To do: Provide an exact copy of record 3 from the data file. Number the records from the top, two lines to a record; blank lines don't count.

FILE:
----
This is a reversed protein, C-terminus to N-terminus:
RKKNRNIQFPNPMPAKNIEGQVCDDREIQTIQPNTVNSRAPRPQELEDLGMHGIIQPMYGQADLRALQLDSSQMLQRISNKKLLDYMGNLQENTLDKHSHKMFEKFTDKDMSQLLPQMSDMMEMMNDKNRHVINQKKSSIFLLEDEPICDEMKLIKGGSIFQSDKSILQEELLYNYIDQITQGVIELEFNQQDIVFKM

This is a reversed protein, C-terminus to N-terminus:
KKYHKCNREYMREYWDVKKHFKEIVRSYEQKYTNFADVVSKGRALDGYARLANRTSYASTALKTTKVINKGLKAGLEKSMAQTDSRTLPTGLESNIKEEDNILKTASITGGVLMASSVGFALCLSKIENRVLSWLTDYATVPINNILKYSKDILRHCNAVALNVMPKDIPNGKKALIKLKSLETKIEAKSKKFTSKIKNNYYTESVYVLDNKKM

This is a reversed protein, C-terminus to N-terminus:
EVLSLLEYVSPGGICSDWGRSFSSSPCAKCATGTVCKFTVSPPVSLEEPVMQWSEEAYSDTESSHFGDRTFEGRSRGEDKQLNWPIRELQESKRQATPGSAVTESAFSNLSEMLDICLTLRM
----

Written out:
This is a reversed protein, C-terminus to N-terminus:
EVLSLLEYVSPGGICSDWGRSFSSSPCAKCATGTVCKFTVSPPVSLEEPVMQWSEEAYSDTESSHFGDRTFEGRSRGEDKQLNWPIRELQESKRQATPGSAVTESAFSNLSEMLDICLTLRM